homepage logo

Daily News Editorial

By Staff | Feb 14, 2008

Valentine’s Day is the one day of the year that lovers look forward to when they wish to pledge their undying love to each other. It’s also the day that florists, confectioners and upscale restaurant and hoteliers look forward to with mixed anticipation and dread. If you’re in the market for roses on Valentine’s Day, you’ll pay more than you will any day of the year. Roses cost more in winter, of course, and as we all know, demand determines supply which determines price.

According to Wikipedia, numerous early Christian martyrs were named Valentine. Until 1969, the Catholic Church formally recognized 11 Valentine’s Days.

Some sources say the Valentine linked to romance is Valentine of Rome, others say Valentine of Terni.

Valentine’s Day can be traced back to ancient Rome when Lupercalia, an archaic rite connected to fertility, without overtones of romance, was celebrated Feb. 15.

Plutarch, one of the greatest Italian poets to dwell on the subject of love, wrote:

“Lupercalia, of which many write that it was anciently celebrated by shepherds, and has also some connection with the Arcadian Lycaea. At this time many of the noble youths and of the magistrates run up and down through the city naked, for sport and laughter striking those they meet with shaggy thongs. And many women of rank also purposely get in their way, and like children at school present their hands to be struck, believing that the pregnant will thus be helped in delivery, and the barren to pregnancy.”

The word Lupercalia comes from lupus, or wolf, so the holiday may be connected with the legendary wolf that suckled Romulus and Remus. Priests of this cult, luperci would travel to the lupercal, the cave where the she-wolf who reared Romulus and Remus allegedly lived, and sacrifice animals (two goats and a dog). The blood would then be scattered in the streets, to bring fertility and keep the wolves away from the fields.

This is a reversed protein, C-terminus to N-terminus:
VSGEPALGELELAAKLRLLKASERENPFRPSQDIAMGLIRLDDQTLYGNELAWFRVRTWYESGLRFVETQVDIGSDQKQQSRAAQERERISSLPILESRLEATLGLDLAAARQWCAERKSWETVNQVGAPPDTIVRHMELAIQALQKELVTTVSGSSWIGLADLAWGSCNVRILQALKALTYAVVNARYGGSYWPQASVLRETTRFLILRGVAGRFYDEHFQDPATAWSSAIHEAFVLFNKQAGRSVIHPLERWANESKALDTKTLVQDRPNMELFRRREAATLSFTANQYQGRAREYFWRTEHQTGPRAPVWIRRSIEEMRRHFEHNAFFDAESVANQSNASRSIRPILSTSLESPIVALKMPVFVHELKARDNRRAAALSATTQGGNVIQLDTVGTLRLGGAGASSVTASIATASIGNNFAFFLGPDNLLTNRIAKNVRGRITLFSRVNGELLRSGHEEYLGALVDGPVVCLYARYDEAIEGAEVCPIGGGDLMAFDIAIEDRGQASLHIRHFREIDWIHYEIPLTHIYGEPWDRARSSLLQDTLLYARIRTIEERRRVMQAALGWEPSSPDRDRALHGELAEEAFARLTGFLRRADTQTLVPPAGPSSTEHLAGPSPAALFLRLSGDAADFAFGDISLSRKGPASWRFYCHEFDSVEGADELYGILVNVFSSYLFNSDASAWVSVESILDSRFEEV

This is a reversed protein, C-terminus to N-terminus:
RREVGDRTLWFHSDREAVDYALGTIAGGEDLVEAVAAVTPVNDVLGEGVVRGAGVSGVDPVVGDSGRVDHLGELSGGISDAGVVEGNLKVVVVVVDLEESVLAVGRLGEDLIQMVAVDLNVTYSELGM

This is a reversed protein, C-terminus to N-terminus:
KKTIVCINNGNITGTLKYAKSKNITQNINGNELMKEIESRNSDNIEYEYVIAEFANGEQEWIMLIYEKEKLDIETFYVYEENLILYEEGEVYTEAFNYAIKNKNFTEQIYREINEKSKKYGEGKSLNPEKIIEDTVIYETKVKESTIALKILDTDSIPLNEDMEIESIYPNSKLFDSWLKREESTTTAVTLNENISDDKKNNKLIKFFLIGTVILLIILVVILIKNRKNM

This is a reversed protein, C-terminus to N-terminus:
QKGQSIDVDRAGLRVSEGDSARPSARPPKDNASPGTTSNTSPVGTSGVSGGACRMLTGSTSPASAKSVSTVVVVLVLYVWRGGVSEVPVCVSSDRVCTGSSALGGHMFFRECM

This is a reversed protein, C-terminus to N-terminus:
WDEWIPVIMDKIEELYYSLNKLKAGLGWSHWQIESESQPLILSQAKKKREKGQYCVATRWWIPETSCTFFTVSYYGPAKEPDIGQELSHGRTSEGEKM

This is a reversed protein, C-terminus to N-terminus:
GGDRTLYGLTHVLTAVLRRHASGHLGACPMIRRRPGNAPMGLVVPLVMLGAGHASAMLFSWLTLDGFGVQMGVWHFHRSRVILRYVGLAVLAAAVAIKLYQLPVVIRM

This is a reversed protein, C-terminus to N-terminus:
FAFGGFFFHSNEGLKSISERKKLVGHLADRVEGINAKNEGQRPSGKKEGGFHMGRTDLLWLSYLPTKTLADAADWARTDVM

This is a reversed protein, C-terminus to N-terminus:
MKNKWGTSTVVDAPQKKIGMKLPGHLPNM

Lupercalia was a festival local to the city of Rome. The more general Festival of Juno Februa, meaning “Juno the purifier “or “the chaste Juno,” was celebrated on February 13-14. Pope Gelasius I (492-496) abolished Lupercalia.

Valentine’s Day is the day that wives and husbands, girlfriends and boyfriends, should tell that special person that they care.

But do you think you don’t have a special someone to pay a little extra attention to this Valentine’s Day?

Think again.

Hospitals, retirement homes, and daycare centers are filled with people big, little, old and young, who may not feel that this Valentine’s Day is for them. You can change that, though. All it takes is buying a few valentines and writing anonymously and giving them to people who would otherwise dread seeing one more Valentine’s Day. It’s a simple act, but one that would mean a great deal to another person.